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The UN rights group says Japan must do more to combat human rights abuses

TOKYO (AP) — A group working under the U.N. Human Rights Council has released a comprehensive report on rights in Japan, including discrimination against minorities and unhealthy working conditions.

The report, released this week in Geneva, recommended several changes in Japan, such as more training in companies to raise awareness of rights issues, establishing mechanisms to hear complaints, increasing diversity and strengthening the controls on working conditions, as well as sanctions against people. violations of rights.

The UN Working Group on Business and Human Rights, which visited Japan last year, is made up of independent human rights experts who work under a mandate from the council, but they do not speak on its behalf.

Their report identified the gender pay gap and discrimination against the Ainu indigenous group, LGBTQ and people with disabilities as problem areas, citing a long list of people the report said were “at risk.”

“At the heart of the challenges faced by at-risk stakeholder groups is, on the one hand, the lack of diversity and inclusion in the labor market, and on the other, the prevalence of discrimination, harassment and violence in the workplace and in society at large. ” it said.

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The report called working conditions for foreigners and migrants “appalling” and raised concerns about cancer cases among people working at the Fukushima nuclear power plant, which suffered a meltdown in 2011.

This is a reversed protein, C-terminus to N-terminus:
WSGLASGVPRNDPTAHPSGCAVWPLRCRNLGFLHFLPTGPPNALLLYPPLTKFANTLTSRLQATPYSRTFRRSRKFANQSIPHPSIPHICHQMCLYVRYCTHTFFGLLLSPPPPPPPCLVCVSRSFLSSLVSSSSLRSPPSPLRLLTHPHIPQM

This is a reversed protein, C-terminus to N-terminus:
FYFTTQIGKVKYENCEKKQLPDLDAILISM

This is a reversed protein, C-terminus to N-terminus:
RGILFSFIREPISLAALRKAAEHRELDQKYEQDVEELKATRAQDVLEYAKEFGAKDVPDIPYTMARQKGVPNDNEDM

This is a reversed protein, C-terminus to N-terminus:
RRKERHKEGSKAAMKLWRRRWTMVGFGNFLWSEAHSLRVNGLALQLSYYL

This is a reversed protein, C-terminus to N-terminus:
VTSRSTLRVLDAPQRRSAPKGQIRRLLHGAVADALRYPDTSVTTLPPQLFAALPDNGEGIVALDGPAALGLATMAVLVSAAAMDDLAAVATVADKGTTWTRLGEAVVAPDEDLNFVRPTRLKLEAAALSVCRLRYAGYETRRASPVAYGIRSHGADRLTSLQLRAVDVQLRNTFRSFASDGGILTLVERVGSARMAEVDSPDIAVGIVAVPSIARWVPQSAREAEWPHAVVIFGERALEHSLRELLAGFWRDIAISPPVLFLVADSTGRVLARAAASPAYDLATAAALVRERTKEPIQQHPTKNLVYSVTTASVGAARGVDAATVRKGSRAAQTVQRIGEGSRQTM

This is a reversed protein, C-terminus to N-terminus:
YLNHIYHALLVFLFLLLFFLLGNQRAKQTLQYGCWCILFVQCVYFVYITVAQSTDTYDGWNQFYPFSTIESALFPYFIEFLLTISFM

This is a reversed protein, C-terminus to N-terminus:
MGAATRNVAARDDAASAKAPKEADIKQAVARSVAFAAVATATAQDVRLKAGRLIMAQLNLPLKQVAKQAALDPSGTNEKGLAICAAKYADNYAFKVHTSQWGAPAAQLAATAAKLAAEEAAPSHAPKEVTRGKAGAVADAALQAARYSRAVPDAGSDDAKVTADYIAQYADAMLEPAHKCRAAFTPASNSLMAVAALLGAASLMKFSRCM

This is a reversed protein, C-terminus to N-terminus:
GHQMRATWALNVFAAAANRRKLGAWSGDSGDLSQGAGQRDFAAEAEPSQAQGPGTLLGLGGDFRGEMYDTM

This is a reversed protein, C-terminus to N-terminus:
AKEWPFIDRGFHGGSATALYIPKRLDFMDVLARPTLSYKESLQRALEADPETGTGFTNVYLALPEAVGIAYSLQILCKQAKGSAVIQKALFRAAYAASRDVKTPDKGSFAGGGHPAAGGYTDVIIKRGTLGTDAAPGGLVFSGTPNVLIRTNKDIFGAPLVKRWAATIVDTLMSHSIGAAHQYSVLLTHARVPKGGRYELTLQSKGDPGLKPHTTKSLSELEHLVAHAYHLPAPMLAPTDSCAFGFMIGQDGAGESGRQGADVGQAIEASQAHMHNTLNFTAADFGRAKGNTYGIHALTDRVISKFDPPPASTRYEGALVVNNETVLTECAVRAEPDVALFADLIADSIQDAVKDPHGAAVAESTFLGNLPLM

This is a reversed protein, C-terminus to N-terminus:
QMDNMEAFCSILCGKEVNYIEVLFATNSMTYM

The report also states that whistleblower protection in Japan and access to justice need to be improved.

One of the issues raised in the report was alleged sexual abuse at the Japanese entertainment company formerly known as Johnny and Associates.

Dozens of men have come forward that they were sexually abused as children and teenagers by Johnny Kitagawa, who ran Johnny’s, as the company is known, while they worked as actors and singers decades ago.

Kitagawa was never charged and died in 2019. The head of Johnny’s publicly apologized last May. The company has not yet responded to the report.

According to the report, the monetary compensation the company, now renamed Smile-Up, provided to 201 people was not enough.

“This falls far short of meeting the needs of victims who have requested timely remedial action, including those whose compensation claims have been appealed,” the report said.

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It also urged Smile-Up to offer mental health care and provide free lawyers and clinical psychologists.

Junya Hiramoto, one of those who came forward, welcomed the report as a first step.

“The abuse is not beyond us. It is with us now and will remain with us,” he said on Wednesday.

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AP correspondent James Keaten in Geneva contributed to this report.

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Yuri Kageyama is at X: https://twitter.com/yurikageyama

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